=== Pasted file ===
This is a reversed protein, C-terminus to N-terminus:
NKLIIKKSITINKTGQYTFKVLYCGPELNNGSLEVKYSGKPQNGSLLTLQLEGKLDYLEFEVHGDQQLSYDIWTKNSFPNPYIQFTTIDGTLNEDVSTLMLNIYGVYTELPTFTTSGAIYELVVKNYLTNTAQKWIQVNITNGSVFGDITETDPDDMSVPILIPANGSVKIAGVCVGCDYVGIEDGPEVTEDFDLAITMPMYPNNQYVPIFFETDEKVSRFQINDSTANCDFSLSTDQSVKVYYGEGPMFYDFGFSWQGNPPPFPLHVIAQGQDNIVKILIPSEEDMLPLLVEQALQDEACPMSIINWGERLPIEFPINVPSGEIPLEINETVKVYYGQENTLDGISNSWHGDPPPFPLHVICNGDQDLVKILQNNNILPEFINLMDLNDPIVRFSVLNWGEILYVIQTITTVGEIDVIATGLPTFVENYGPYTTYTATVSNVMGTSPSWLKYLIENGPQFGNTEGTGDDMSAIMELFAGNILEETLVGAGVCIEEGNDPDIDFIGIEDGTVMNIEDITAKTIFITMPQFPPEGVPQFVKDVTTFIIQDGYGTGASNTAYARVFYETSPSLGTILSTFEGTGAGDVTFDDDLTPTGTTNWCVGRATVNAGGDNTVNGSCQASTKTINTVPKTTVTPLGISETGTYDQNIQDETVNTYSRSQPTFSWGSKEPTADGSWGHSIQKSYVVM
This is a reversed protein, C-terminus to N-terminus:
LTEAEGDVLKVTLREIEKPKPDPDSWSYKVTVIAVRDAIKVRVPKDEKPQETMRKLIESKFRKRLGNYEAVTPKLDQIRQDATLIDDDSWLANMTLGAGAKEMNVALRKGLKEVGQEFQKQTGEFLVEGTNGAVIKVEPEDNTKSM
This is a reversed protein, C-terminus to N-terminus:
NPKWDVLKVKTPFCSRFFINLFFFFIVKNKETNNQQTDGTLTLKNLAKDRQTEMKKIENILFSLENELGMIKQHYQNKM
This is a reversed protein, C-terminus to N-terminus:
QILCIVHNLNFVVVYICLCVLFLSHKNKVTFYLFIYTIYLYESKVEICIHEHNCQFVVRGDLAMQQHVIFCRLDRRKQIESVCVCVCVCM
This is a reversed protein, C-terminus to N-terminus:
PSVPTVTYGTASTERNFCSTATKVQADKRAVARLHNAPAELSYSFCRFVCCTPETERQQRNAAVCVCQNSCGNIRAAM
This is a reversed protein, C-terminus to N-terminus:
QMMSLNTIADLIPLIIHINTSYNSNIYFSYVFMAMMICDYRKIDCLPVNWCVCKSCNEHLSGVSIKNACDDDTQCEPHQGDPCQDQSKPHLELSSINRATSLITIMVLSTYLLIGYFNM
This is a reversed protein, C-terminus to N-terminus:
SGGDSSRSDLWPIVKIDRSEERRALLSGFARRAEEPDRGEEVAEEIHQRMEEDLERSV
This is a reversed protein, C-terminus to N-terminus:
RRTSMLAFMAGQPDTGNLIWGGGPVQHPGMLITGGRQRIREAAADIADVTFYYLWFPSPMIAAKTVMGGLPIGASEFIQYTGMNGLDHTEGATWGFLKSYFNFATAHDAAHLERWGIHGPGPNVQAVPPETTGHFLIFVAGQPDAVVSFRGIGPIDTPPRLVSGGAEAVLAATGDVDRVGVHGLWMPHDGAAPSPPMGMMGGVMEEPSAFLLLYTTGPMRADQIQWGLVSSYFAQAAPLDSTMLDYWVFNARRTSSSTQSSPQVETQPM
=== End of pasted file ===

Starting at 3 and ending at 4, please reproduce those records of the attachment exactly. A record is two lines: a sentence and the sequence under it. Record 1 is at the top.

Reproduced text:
This is a reversed protein, C-terminus to N-terminus:
NPKWDVLKVKTPFCSRFFINLFFFFIVKNKETNNQQTDGTLTLKNLAKDRQTEMKKIENILFSLENELGMIKQHYQNKM
This is a reversed protein, C-terminus to N-terminus:
QILCIVHNLNFVVVYICLCVLFLSHKNKVTFYLFIYTIYLYESKVEICIHEHNCQFVVRGDLAMQQHVIFCRLDRRKQIESVCVCVCVCM